In Fig. 5, we find that the global count rate correlates well with the smoothly increasing tube temperature over 20-29 C. Over this regime, an exponential relation models well the observed trend. The dark global count rates are well below the global count rate linearity limit of ~300000 counts/sec (see ACS Instrument Handbook). Again, the bump near ~30 C corresponds to the last set of darks acquired after the heat pipes turned on. The last four frames at ~32 C have 3600 sec integrations (ID 32054-32057), hence a poorer resolution in temperature. A similar behavior is observed in Fig. 6, the global count rate vs MCP current and a best exponential fit is shown. We note that for consistency, only the data points at an MCP voltage of -2304.52 V were fitted in both Figs. 5 and 6 i.e. ID 32516 was ignored.
Table 1 : TB/TV 3 SBC Dark Frames
Note : The MCP current, IMCP, is extracted from the JMMCPI keyword in the engineering header. The MCP voltage is held constant at -2304.52 V for all the images except for ID 32516 which is at -2303.90 V.
3. Warm and Hot Pixels
The superdark frame can be used to identify warm and hot pixels. At the centre of the frame, where the counts are highest, the mean count rate is approximately 1.13E-4 counts/sec/pix with a standard deviation of 6.51E-5 counts/sec/pix. We define warm/hot pixels as those with count rates greater than 3 sigmas from the mean i.e. > 3.1E-4 counts/sec/pix or >10 counts/pix. Of course, this limit formally applies to the centre of the detector only and hot pixels may be missed near the edges, where the counts are lower. Practically then, we use the 'zap' procedure in Vista to scan the frame and locate the pixels that deviate by a specified sigma from the local mean calculated in a 40x40 box.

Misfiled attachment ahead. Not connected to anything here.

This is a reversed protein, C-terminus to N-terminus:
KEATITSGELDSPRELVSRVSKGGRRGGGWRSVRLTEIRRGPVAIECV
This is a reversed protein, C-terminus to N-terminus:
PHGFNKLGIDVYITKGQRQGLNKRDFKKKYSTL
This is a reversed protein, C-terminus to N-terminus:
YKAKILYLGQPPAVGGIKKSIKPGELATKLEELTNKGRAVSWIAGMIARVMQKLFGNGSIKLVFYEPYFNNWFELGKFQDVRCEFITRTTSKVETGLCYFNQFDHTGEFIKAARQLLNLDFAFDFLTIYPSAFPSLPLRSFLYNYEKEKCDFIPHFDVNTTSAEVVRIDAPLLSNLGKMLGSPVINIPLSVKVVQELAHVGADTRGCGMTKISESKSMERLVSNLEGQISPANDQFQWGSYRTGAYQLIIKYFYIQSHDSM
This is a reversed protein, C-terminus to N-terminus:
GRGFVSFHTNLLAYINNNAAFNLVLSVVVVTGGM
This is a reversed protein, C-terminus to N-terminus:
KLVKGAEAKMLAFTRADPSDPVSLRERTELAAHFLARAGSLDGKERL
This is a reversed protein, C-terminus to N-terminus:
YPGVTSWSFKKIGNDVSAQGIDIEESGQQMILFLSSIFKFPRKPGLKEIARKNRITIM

The resultant clean superdark image is shown in Fig. 7 and the 286 hot pixels are tabulated in Table 2. The global count rate on this clean frame is 34.1 counts/sec or 3.25E-5 counts/sec/pix for all 1024x1024 pixels. The hottest pixels are found in three clusters of 2 or 4 pixels denoted as Cluster 1, Cluster 2, and Cluster 3 in Table 2. None of these violate the local count rate linearity limit of ~22 counts/sec/pix. The clusters are visible in the 1000 sec frames and so their count rates can be correlated with the MAMA tube temperature. This is shown in Fig. 8 for the hottest pixel of each cluster : Cluster 1 : (56,282), Cluster 2 : (384,588), Cluster 3 : (843,82). Only the hot pixel of Cluster 2 behaves as expected : the count rate increases with temperature. The count rates of the Cluster 1 pixel are located on a high plateau at ~0.45 counts/sec/pix below ~26 C and on a lower plateau around ~0.2 counts/sec/pixel above this temperature. The count rates of the Cluster 3 pixel are relatively constant around ~0.15 counts/sec/pix for all temperatures. The Clusters 1 and 3 hot pixels are likely more sensitive to the initial SBC voltage (when turned on), followed by a degradation with time, than to the tube temperature.
It is worth mentioning that for STIS/NUV-MAMA, any pixel with a count rate of >2.0E-3 counts/sec/pix is flagged as "hot" and for the FUV-MAMA, this threshold is >1.0E-4 counts/sec/pixel (C. Proffitt, private communication). Thus, the majority of the hot pixels identified in Table 2 would satisfy the FUV-MAMA criterion but not the NUV-MAMA's.
CEI SPECIFICATION :
In Table 4-10 of the Contract End Item Specification (Part II, Nov 1995), the nominal SBC MAMA detector dark rate is constrained to <6.25E-5 counts/sec/pix. From Fig. 5, the observed dark rate is (0.5-5.2)E-5 counts/sec/pix over a temperature range of 20-30 C, within the CEI specification.
The global dark rate of the SBC MAMA detector was measured as a function of tube temperature. Hot pixels were identified and a superdark frame was constructed, with and without the hot pixels. The local count rate of the three hottest pixels was also measured as a function of temperature.